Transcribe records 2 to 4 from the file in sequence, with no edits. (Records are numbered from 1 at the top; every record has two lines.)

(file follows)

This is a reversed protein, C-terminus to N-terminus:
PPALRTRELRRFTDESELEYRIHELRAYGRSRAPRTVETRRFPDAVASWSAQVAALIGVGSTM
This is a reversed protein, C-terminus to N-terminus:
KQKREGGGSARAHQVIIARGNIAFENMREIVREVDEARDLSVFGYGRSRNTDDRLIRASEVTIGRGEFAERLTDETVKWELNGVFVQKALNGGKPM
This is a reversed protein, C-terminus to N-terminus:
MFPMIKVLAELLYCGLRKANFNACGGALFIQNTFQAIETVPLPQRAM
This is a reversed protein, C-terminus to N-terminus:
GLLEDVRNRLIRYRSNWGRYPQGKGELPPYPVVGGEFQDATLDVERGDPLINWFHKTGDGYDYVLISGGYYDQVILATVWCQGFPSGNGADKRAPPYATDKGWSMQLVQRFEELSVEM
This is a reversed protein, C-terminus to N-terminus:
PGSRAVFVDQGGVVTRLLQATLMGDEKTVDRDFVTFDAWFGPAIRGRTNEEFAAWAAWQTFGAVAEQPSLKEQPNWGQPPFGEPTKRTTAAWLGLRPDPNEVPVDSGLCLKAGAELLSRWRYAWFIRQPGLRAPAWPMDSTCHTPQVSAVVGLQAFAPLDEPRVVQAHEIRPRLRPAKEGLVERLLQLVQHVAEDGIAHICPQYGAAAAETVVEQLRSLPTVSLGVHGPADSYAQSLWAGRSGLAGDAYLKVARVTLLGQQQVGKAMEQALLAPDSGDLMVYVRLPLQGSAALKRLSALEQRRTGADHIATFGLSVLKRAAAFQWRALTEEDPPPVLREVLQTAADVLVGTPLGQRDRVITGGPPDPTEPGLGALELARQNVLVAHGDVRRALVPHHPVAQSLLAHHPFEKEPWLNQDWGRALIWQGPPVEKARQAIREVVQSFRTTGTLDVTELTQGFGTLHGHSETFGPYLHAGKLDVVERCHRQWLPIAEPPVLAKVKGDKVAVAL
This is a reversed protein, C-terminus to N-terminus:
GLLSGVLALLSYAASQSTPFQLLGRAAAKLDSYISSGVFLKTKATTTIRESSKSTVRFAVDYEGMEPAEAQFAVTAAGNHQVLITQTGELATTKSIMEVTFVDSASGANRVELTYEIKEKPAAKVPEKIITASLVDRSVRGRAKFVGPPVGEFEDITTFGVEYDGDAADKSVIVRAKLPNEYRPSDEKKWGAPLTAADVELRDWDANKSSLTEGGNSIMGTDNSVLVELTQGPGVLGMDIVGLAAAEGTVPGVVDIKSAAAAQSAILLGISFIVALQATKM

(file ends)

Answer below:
This is a reversed protein, C-terminus to N-terminus:
KQKREGGGSARAHQVIIARGNIAFENMREIVREVDEARDLSVFGYGRSRNTDDRLIRASEVTIGRGEFAERLTDETVKWELNGVFVQKALNGGKPM
This is a reversed protein, C-terminus to N-terminus:
MFPMIKVLAELLYCGLRKANFNACGGALFIQNTFQAIETVPLPQRAM
This is a reversed protein, C-terminus to N-terminus:
GLLEDVRNRLIRYRSNWGRYPQGKGELPPYPVVGGEFQDATLDVERGDPLINWFHKTGDGYDYVLISGGYYDQVILATVWCQGFPSGNGADKRAPPYATDKGWSMQLVQRFEELSVEM